Basic Operation and Safety Considerations
Terminal Vapor Combustor Flares
The MRW terminal flare systems and vapor combustors operate following these basic steps.
The operation is fully automatic, including safety shutdowns. The operators will proceed as normal.
- Signal to Start the Flare System - A truck, barge, or rail car pulls up to the loading rack. The loading terminal sends a signal at some point to the flare system to initiate startup. This can be automatically achieved by the simple presence of a truck, tank car, or barge, by the opening of a gate, or by an operator pressing a button at the loading rack.
- Purge Cycle - In the case of an "enclosed" combustor, the flare system will start a purge cycle to push any remaining hydrocarbons out the stack.
- Pilot Ignition - Once the combustor has been purged, the pilot will automatically ignite. Ignition of the pilot indicates that the flare is "ready". A signal is sent back to the loading rack and the pump will begin filling up the truck, barge, rail car, storage tank, etc as it normally would.
- Vapor Displaced to Flare - Vapor is then displaced to the flare. In most cases, the system can withstand some pressure. The pressure is usually enough to push the vapors to the flare. In the case where inadequate pressure exists a blower can be used to push the vapors to the flare. Before reaching the flare, the vapors pass through valves, a detonation arrestor, and eventually through the MRW anti-flashback burners and into the combustion chamber (or flare tip in the case of an open flare) of the vapor combustor flare system.
- Operation and Temperature Control- Assist air is provided by a blower and temperature is maintained via electric or pneumatic actuated dampers. The flare system will usually maintain a temperature of 1600F to 1800F during normal operation. Once loading is completed the system will remain in "ready" operation for a fixed period of time to accommodate other sequential loading cycles if necessary. This is done to avoid unnecessary startup and shutdown of the flare system. This saves time, fuel, and electricity.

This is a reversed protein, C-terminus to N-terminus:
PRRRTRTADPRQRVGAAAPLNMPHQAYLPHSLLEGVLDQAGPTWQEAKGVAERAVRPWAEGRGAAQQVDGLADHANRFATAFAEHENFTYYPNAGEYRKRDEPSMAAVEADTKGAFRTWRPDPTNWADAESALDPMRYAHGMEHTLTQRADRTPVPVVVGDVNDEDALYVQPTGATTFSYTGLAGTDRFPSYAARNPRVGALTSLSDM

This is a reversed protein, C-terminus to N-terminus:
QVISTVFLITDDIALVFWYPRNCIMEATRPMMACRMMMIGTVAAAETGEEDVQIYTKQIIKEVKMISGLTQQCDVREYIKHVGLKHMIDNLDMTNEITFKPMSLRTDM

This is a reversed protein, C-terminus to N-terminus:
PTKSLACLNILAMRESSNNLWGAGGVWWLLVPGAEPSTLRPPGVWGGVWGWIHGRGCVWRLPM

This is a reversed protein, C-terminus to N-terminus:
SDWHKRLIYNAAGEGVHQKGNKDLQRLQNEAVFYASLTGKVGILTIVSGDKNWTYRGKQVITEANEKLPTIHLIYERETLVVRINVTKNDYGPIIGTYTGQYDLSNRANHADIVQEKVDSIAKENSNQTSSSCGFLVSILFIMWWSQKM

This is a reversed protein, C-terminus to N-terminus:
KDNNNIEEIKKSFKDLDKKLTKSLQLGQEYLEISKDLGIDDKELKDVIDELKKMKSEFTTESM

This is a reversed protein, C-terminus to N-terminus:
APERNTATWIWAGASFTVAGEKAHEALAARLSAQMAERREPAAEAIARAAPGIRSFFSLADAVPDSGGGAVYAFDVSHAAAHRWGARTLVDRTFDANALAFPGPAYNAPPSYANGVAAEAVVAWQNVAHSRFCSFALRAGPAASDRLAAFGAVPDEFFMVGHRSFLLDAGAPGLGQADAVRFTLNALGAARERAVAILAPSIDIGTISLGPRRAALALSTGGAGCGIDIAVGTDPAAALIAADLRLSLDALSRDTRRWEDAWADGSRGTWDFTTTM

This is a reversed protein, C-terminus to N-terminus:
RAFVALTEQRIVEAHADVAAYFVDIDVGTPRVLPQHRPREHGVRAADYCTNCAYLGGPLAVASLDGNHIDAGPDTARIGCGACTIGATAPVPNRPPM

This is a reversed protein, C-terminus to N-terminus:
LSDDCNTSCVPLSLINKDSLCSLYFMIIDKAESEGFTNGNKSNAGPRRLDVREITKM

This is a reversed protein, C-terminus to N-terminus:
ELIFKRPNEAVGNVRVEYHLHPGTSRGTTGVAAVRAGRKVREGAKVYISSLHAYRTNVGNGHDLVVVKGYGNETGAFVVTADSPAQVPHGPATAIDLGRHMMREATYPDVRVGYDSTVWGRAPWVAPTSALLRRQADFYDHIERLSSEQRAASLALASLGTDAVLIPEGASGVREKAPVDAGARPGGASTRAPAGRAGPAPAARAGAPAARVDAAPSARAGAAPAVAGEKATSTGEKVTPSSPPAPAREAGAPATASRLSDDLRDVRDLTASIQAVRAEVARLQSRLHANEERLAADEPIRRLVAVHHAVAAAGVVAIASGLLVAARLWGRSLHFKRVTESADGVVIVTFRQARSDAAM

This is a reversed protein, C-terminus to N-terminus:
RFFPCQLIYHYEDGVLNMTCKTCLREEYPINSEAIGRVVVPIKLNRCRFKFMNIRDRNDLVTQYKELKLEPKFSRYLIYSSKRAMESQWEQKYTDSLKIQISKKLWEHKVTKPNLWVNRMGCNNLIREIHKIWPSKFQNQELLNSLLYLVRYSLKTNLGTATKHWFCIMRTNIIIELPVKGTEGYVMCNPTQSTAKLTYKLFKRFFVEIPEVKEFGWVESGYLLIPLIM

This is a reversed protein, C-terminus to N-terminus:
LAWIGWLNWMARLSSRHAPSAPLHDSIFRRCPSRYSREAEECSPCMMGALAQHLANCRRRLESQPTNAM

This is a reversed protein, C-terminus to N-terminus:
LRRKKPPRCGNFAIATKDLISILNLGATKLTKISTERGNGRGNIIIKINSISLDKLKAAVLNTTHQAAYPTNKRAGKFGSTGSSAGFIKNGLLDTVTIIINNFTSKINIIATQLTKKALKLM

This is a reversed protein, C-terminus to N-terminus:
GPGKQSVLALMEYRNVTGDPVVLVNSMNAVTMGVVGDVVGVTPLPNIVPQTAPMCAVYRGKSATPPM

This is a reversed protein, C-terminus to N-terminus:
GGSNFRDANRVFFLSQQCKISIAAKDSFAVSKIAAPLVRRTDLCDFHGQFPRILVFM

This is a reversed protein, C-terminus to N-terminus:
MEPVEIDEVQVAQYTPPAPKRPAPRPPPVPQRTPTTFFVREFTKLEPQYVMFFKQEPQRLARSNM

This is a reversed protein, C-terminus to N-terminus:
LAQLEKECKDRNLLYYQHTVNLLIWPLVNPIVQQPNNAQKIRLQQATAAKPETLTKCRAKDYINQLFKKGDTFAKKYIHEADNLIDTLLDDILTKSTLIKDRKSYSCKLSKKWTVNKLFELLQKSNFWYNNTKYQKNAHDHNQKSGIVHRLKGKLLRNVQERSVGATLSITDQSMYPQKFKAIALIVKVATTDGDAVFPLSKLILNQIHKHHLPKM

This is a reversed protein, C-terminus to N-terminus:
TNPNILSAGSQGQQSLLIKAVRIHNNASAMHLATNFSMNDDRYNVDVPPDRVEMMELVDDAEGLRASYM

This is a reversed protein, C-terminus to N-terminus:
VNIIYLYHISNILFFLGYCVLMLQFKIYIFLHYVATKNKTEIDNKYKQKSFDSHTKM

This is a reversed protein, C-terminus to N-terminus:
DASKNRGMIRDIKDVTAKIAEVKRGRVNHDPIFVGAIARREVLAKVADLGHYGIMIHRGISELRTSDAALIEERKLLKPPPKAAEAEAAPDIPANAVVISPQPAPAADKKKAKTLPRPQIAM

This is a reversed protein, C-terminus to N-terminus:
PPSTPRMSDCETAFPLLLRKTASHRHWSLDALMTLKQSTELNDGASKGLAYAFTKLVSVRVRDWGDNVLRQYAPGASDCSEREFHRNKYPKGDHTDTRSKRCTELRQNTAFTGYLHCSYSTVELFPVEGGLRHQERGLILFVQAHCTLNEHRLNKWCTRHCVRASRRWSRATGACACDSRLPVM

- Shutdown Mode - Usually, after the predetermined fixed time has elapsed and no other loading cycles have started this signals the flare to shutdown. The flare system will automatically shut the valves, distinguish the pilot, fully open the air dampers and shutdown the blower. However, some terminals may require the presence of a constant pilot.
- Safety Shutdowns - Please see "Safety Shutdowns" below.
Safety Considerations for Vapor Combustors and Terminal Flare Systems
MRW terminal vapor combustion systems adhere to strict safety standards. MRW does not sacrifice safety in any
element of our designs in order to cut costs. Because most terminal emissions are in the explosive limits, safety
is of the utmost importance. Also, the flow rate and composition of the mixture of vapors vary during a loading cycle. Pressure drop is also prevalent.
The following safety precautions should be evaluated, monitored and corrected:
MRW designs all of our vapor control combustion systems with the following minimum safety features:
- Flashback Protection, Monitoring, and Shutdown
- Loss of Pilot
- Other Ignition Source(s) Location to Flare and Loading Rack
- Safety Shut Downs
- Interface with Loading Rack
- Anti-Flashback Burners or Flare Tips - To discourage flashback into the flare header at low loading rates.
- Detonation Arrestor - To prevent flashback upstream of the flare system. It is important to utilize an arrestor made for "detonations" due to explosive vapors, long pipe runs, and multiple pipe bends. A standard flame arrestor should not be used.
- Enrichment System - To ensure the waste gas vapor is always above the upper explosive limit (UEL) inside the flare header. This also contributes to a smoothly operating system with varying compositions and loading rates.
Safety Shutdowns - Control System
MRW vapor combustor systems are designed for numerous safety and shutdown precautions.
Our systems will detect and shutdown if the following situations occur.
In the unlikely event a safety shutdown occurs, the system must be manually checked and the problem must be
fixed before the system can be started again.
- High liquid level
- High temperature on detonation arrestor
- Loss of pilot
- Excessive high stack temperature
- Loss of permissive signal from loading rack
- Manual shutdown by operator